Injuries of the rectus femoris tendon origin could result in a chronic tendinopathy, leading to groin pain and loss of function. Conservative treatment with analgesics and physical therapy is the gold standard, but in some cases excessive bone formation after avulsion injuries, can lead to a post-traumatic heterotopic ossification (PHO) and may benefit from surgical removal.
Methods: Outcome was evaluated in 16 top soccer players (age 24-43 years) affected by calcification of the proximal rectus who underwent arthroscopic excision (6-12 and 24 months). X-ray and 3D CT was collected for all patients. Hip disability and Osteoarthritis Outcome Score, Oxford Hip Score, Modified Harris Hip Score, together with visual analog scales (VAS) for pain, sport activity level (SAL), and activities of daily living (ADL) were used to evaluate clinical outcome. TECHNICAL PROCEDURE: after central compartment examination and treatment was accomplished, attention was focused to the ossification of the rectus femoris. A complete exposure of the ossification was achieved; when possible attention was taken in detaching the minimum amount of fibers of the direct head of the rectus femoris from its insertion site. During the entire procedure, both dynamic direct visualization and fluoroscopic evaluation of the amount of resection were performed.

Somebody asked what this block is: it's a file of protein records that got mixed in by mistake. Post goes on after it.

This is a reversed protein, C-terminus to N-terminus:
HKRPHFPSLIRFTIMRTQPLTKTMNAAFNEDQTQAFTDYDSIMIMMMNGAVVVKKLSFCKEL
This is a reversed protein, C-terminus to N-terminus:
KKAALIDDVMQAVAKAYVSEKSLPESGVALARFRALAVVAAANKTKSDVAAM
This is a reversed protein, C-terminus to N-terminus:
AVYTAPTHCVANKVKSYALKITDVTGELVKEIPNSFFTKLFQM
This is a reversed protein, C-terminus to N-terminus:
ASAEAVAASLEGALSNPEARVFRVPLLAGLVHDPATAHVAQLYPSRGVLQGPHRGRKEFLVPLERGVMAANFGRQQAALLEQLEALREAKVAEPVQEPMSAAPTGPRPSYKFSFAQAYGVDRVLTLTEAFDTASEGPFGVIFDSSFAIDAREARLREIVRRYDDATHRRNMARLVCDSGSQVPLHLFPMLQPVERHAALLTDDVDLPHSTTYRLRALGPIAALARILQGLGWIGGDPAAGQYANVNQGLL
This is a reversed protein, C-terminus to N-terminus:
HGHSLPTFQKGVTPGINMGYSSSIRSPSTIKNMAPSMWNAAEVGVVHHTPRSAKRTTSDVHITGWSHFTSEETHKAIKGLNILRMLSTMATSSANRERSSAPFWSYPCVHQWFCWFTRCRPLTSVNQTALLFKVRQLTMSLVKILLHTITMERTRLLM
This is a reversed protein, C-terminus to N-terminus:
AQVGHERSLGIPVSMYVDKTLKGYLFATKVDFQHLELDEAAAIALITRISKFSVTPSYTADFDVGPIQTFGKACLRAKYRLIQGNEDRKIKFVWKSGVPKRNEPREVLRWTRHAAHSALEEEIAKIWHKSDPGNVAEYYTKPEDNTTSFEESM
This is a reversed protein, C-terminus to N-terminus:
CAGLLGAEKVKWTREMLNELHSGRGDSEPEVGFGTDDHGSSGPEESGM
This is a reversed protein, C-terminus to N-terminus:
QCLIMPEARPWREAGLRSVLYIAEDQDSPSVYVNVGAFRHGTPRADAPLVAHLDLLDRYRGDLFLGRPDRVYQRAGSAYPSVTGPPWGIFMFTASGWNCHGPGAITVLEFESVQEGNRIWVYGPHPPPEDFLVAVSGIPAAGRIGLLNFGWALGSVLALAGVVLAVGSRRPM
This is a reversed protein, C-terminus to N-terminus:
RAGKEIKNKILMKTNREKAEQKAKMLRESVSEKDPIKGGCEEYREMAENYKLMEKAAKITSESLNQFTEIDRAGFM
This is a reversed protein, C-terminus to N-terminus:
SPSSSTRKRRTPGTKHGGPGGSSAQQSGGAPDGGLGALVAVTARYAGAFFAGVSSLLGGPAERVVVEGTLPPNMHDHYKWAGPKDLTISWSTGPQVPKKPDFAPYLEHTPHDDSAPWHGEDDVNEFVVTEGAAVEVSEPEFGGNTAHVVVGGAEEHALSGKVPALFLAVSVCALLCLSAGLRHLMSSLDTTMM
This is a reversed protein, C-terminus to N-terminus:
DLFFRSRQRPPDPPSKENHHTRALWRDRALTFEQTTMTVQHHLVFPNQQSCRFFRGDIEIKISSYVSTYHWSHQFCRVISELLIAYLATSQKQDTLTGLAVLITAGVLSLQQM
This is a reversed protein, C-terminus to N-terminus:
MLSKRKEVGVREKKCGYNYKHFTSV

Results: Clinical outcome was excellent; the percentage of return to pre-injury level sport was 68.75 % (11 athletes), with significant statistical improvement of MHHS, OHS and all 3 VAS subscales in all patients at 2 years follow-up.
Conclusion: Arthroscopic removal using conventional hip arthroscopic portals represent both effective and safe procedure to adequately treat post-traumatic ossification of the rectus femoris.
Keywords: arthroscopy; groin pain; hip; rectus femoris; sport-injury.
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